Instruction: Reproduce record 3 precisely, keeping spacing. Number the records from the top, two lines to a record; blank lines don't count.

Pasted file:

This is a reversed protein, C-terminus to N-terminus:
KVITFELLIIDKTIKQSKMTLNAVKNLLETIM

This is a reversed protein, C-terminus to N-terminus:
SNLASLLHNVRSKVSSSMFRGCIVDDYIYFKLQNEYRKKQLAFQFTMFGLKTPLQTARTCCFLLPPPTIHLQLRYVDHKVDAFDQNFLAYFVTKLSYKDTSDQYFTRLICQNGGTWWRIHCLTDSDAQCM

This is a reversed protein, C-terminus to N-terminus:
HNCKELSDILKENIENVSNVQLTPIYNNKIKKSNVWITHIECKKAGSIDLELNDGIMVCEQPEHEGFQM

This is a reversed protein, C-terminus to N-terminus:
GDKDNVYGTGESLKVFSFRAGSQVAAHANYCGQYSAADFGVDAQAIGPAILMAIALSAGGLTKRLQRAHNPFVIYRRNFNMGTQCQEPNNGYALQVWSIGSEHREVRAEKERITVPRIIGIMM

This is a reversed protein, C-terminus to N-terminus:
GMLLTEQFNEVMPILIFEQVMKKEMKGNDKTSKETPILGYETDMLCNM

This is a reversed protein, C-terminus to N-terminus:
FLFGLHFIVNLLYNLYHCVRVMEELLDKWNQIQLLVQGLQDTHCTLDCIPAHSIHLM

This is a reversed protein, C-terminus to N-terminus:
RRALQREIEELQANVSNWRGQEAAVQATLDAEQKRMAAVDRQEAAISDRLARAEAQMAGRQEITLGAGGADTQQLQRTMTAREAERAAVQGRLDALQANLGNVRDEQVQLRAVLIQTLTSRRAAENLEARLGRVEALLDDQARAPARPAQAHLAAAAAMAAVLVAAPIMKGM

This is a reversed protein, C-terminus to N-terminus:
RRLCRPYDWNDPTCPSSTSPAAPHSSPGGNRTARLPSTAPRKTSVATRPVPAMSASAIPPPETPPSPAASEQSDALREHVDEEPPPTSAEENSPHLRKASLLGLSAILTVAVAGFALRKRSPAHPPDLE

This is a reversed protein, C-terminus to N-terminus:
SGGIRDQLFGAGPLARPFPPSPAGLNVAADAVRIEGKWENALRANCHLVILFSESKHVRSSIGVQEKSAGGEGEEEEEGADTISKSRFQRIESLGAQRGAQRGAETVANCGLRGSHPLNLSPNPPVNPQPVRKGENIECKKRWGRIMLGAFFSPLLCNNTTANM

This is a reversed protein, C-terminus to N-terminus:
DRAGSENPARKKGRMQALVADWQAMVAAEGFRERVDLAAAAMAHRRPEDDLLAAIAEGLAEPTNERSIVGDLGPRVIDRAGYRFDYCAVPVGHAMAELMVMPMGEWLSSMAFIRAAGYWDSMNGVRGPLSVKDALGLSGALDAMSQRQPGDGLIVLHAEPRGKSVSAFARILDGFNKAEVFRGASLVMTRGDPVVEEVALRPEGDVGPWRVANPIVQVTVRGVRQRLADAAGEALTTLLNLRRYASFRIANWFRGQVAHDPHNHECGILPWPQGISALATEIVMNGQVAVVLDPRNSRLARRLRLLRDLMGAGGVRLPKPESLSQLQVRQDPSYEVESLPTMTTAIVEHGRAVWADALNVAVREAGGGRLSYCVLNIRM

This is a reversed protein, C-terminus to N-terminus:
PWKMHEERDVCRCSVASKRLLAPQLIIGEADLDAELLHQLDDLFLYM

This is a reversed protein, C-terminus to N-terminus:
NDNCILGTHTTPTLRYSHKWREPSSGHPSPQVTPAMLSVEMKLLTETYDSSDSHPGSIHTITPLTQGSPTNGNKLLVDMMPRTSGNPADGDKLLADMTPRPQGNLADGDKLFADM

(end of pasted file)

This is a reversed protein, C-terminus to N-terminus:
HNCKELSDILKENIENVSNVQLTPIYNNKIKKSNVWITHIECKKAGSIDLELNDGIMVCEQPEHEGFQM